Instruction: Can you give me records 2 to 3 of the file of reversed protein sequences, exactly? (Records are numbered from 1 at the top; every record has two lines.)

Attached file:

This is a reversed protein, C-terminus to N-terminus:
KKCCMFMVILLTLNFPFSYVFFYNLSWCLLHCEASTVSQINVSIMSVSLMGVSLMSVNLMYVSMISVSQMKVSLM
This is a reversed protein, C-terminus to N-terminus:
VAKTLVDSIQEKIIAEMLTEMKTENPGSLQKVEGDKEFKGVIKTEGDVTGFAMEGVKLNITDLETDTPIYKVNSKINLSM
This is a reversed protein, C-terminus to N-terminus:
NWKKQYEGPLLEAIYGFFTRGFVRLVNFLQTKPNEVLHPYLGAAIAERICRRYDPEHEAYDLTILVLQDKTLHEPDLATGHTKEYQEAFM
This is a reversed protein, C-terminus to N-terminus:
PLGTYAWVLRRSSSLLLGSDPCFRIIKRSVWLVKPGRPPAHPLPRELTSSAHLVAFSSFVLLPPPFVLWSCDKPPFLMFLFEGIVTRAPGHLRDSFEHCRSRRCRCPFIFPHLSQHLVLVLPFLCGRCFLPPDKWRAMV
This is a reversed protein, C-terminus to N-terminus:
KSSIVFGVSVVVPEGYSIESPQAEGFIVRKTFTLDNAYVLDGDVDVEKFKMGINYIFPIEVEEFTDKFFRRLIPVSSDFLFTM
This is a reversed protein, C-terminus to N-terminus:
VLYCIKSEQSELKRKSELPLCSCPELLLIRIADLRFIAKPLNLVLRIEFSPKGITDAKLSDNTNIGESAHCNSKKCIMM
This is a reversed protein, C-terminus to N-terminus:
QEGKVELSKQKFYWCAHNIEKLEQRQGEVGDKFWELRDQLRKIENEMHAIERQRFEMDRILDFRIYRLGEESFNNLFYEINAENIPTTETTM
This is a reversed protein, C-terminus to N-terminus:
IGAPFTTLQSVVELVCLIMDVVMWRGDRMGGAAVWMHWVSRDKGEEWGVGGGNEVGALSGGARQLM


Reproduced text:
This is a reversed protein, C-terminus to N-terminus:
VAKTLVDSIQEKIIAEMLTEMKTENPGSLQKVEGDKEFKGVIKTEGDVTGFAMEGVKLNITDLETDTPIYKVNSKINLSM
This is a reversed protein, C-terminus to N-terminus:
NWKKQYEGPLLEAIYGFFTRGFVRLVNFLQTKPNEVLHPYLGAAIAERICRRYDPEHEAYDLTILVLQDKTLHEPDLATGHTKEYQEAFM